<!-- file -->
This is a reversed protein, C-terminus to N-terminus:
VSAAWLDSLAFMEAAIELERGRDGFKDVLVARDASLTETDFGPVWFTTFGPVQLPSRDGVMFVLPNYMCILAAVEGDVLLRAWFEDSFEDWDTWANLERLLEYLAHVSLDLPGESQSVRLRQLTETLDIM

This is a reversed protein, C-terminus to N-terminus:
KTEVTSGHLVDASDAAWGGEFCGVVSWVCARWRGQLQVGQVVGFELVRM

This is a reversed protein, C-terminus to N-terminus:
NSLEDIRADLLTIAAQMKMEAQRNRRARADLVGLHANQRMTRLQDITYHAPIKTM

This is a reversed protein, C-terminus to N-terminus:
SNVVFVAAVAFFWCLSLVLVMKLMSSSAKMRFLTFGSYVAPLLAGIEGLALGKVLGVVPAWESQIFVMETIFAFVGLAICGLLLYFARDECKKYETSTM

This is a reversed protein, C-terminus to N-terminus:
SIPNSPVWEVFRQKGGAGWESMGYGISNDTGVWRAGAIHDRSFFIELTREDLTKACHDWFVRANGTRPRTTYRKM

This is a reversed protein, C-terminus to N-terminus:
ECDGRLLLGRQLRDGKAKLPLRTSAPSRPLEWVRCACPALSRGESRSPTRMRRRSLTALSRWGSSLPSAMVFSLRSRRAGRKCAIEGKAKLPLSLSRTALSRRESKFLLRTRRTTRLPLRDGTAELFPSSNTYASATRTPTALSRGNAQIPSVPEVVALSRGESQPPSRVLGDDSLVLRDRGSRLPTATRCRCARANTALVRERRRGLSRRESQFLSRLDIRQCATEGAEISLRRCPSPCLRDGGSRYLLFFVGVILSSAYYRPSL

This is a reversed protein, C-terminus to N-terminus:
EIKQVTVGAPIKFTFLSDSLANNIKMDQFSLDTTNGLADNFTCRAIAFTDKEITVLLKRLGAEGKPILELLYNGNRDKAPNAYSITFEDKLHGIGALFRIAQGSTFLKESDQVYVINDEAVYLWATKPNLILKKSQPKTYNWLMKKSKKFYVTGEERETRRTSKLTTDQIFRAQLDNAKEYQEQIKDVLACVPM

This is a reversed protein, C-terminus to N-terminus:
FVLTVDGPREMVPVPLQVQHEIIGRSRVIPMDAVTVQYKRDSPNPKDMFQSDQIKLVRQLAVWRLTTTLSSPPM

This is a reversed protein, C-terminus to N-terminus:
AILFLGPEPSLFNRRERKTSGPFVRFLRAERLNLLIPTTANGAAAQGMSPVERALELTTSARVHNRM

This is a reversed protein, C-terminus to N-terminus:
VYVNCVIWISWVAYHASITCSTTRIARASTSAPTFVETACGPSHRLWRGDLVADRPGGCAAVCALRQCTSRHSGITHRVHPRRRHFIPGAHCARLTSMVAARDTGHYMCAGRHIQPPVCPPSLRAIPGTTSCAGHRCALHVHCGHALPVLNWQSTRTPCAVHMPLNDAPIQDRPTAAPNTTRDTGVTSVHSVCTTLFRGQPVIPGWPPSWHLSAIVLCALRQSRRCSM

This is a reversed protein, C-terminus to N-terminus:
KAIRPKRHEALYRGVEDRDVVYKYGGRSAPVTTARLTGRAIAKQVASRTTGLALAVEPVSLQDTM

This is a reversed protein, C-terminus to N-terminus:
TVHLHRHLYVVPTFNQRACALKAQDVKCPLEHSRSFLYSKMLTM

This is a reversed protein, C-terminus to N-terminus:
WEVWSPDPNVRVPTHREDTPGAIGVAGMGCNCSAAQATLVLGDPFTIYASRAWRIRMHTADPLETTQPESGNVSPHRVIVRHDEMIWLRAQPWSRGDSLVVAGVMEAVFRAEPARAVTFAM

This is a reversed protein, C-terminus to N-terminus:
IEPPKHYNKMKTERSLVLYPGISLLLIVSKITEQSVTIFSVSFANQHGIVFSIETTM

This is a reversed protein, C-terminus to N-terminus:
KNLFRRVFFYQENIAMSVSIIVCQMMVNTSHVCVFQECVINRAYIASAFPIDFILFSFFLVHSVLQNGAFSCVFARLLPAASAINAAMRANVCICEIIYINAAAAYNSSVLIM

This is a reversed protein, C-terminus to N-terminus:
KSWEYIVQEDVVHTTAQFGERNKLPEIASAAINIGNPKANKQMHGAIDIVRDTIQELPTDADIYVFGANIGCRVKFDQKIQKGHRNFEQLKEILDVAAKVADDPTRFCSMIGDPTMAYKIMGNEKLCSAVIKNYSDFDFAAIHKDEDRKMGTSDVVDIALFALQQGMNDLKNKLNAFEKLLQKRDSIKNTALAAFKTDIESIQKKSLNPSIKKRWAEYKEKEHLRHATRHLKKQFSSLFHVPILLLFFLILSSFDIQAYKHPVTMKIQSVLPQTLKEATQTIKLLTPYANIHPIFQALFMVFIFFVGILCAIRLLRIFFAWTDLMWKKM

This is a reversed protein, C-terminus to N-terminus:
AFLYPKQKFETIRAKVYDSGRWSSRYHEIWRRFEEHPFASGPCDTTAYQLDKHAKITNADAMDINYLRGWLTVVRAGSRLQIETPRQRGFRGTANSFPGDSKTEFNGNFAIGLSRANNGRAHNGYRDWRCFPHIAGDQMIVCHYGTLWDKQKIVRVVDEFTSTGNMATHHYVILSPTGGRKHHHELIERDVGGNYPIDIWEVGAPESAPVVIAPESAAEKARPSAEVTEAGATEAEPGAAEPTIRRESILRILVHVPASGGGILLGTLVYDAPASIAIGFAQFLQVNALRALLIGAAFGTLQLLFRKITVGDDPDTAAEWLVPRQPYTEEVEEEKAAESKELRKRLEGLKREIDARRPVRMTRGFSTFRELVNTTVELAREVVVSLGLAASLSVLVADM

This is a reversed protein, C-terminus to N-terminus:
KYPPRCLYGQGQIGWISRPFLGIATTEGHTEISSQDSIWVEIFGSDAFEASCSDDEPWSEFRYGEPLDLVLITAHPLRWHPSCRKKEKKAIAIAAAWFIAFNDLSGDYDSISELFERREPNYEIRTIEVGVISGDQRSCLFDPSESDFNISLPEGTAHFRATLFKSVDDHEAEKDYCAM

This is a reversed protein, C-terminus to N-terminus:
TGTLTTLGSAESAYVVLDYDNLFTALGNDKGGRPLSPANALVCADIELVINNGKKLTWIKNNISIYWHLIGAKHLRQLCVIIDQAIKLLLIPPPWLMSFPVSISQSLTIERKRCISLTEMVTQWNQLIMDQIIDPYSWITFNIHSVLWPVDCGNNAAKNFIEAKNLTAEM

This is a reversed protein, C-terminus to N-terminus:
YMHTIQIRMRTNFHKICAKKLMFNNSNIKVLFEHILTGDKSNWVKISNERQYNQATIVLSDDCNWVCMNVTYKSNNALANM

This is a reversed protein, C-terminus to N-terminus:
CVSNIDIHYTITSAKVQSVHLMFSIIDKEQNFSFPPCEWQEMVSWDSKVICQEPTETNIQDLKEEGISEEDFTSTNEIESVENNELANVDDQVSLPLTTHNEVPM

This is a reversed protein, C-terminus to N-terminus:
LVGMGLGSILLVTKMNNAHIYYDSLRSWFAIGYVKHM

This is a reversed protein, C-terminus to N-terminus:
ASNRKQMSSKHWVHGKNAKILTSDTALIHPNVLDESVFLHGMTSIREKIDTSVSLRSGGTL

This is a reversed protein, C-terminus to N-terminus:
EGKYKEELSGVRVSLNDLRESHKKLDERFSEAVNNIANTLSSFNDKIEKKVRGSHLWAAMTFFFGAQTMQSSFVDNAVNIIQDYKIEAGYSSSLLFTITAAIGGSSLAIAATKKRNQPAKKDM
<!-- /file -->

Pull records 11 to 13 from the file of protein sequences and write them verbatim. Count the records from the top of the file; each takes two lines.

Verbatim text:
This is a reversed protein, C-terminus to N-terminus:
KAIRPKRHEALYRGVEDRDVVYKYGGRSAPVTTARLTGRAIAKQVASRTTGLALAVEPVSLQDTM

This is a reversed protein, C-terminus to N-terminus:
TVHLHRHLYVVPTFNQRACALKAQDVKCPLEHSRSFLYSKMLTM

This is a reversed protein, C-terminus to N-terminus:
WEVWSPDPNVRVPTHREDTPGAIGVAGMGCNCSAAQATLVLGDPFTIYASRAWRIRMHTADPLETTQPESGNVSPHRVIVRHDEMIWLRAQPWSRGDSLVVAGVMEAVFRAEPARAVTFAM